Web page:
Not necessarily a great one, I am sorry to say. But outside and investigative, and receptive to the good that is.
Recently I took a walk that included wandering the not yet complete, but fully designated, demarcated, and delineated extension of the local rail trail. At one point along it, it is adjacent to a local brook. The path and brook also, at this juncture, are running alongside a parking lot to a small industrial complex on one side, and a parking and holding lot within a car dealership on the other side. Masking these two businesses from the brook are slender stands of trees–beeches, birches, oaks, and maples, an ash or two, and a willow. At one point, shortly off the cross street by which I entered the trail, I chose to clamber down from the trail to the water’s edge. Imagine my surprise when I saw :
These are the work of very busy, but while I was there, very absent beavers. Should I be delighted? They are doing what they do year in year out, preparing for the winter, building a home that will be warm(ish), dry(ish), and safe(ish). I am delighted. Should I be concerned? (1) They are taking down several of the not-very-many trees that stand between asphalt and water, and since the area is so built up the protections are limited and precious. (But in time some of the trees adjacent will grow and the natural cycle continue.) (2)A darker thought is that some public employee or private one may choose to or be ordered to prevent this lodge and dam complex from being built. The possibility is real: https: //www.mass.gov/service-details/prevent-conflicts-with-beavers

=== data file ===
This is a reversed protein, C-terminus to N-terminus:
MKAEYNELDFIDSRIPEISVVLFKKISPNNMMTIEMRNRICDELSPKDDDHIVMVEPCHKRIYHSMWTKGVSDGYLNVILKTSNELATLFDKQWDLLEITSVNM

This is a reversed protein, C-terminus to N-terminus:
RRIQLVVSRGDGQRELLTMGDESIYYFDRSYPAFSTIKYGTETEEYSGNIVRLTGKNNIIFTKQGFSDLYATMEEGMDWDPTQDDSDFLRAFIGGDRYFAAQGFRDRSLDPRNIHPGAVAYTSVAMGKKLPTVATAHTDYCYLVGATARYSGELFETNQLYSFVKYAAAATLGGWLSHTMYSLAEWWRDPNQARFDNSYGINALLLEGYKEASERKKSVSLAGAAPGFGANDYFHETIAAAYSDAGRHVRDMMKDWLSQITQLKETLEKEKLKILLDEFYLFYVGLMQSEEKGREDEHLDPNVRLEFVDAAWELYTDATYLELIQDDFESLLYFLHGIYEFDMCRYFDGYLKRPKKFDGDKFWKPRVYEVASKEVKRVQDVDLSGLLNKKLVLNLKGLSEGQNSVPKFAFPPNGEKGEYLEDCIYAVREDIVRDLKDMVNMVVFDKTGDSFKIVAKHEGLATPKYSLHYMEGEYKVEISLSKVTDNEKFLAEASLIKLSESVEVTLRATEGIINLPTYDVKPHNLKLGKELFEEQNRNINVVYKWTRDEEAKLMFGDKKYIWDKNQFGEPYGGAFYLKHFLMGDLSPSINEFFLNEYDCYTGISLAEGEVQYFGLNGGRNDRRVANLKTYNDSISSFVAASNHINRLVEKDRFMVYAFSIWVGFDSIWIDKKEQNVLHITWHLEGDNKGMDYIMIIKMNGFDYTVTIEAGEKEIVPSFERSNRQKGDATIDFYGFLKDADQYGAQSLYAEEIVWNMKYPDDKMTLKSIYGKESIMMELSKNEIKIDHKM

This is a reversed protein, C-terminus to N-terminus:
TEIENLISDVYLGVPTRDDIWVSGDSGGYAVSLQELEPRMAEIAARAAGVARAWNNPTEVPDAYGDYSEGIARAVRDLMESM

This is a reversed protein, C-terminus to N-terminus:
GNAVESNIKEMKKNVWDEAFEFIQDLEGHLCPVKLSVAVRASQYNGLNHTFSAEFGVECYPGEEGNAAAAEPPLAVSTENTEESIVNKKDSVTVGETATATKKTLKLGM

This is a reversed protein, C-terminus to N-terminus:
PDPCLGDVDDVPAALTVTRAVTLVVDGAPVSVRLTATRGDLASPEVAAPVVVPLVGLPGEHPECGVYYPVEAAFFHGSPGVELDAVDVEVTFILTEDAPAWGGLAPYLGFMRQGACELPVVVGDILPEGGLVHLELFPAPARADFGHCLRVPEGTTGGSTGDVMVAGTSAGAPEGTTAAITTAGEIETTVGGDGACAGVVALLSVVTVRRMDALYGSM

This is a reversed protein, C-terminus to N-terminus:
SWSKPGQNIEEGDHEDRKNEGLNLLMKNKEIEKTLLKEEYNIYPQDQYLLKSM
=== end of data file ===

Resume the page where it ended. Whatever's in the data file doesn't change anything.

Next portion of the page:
Why do we each take up/use up so much space relative to our individual physical size?
I am thankful for the sun that is goldening the birch leaves in front of me right now. May it, may it.
And, oh, may December bring light.
Thank you for reading.
3 thoughts on “Standing in a Slightly Better Place, or am I?”
From my experience – mostly at the Chelmsford and Carlisle Cranberry Bog Reservations — the knawing at the trees is done to keep the teeth worn down to an acceptable level. Their teeth grow continually, and if they get too long the beaver will be unable to close its mouth and chew and eat! The branches that I have seen moved to clog up a waterway or build a lodge are mostly less that an inch in diameter. So if you want to help the beavers so they don’t have to knaw so much, perhaps you could open a beaver dental clinic where you would grind their teeth down a little once a month!!
ah ha!! thanks for that information. And suggestion. Perhaps I will bring my rasp to the brook’s edge and offer said services.
Your photography is excellent. I feel like I am standing there looking with you. It is encouraging that beavers are doing their regular work, as they have in that spot for so long Thank you!
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